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Attorneys said Wednesday they are working to free a reputed Ku Klux Klansman after a federal appeals court overturned the three life sentences he was serving for the 1964 abduction of two black teenagers who died after being beaten and thrown in the Mississippi River.

James Ford Seale, 73, had spent just over a year in prison after being convicted in June 2007 on kidnapping and conspiracy charges related to the abductions of Charles Eddie Moore and Henry Hezekiah Dee.

Authorities said the two 19-year-old friends were beaten by Klansmen and thrown, possibly still alive, into a muddy backwater of the Mississippi River amid rumors that black residents were planning an uprising.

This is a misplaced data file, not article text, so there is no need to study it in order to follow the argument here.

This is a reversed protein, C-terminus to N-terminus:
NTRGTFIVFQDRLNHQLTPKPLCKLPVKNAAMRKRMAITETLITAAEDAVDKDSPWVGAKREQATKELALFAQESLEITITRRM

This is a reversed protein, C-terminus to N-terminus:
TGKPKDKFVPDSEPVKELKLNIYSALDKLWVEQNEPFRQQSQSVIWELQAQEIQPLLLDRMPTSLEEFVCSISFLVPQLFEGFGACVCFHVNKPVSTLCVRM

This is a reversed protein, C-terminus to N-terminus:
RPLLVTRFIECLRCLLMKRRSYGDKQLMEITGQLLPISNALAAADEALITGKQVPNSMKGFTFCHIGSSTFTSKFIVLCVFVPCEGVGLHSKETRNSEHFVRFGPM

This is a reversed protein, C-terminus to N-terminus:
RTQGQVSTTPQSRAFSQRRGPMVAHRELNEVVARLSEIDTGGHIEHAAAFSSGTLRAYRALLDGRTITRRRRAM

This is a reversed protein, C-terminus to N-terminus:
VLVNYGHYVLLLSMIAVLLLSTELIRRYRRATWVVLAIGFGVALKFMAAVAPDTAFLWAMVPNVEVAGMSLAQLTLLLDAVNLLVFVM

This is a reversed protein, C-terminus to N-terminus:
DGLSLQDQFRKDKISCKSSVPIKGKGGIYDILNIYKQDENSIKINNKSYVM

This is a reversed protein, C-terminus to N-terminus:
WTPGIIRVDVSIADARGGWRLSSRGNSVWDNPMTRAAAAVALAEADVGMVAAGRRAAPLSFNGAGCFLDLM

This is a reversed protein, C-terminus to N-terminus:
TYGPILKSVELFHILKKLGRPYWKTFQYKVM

A three-judge panel of the 5th U.S. Circuit Court of Appeals found late Tuesday that the statute of limitations for kidnapping had expired in the four decades between Seale's alleged crime and the federal charges.

Seale was charged after Moore's brother, who was working on a film about the killings, found him in south Mississippi in 2005. The case, which took a backseat to the high-profile search for three civil rights workers who also disappeared in Mississippi that summer, had been cold for years. Many thought Seale was dead.

Thomas Moore said Wednesday he believes the conviction was overturned on a technicality.

"He is not innocent. The community knows it. The world knows it," Moore said. "We are just in the third inning of a nine-inning ball game ... It's not over with."

Matt Steffey, a professor at the Mississippi College School of Law, said federal prosecutors could ask the full appeals court to review the ruling, but it's unlikely the unanimous decision would be overturned.


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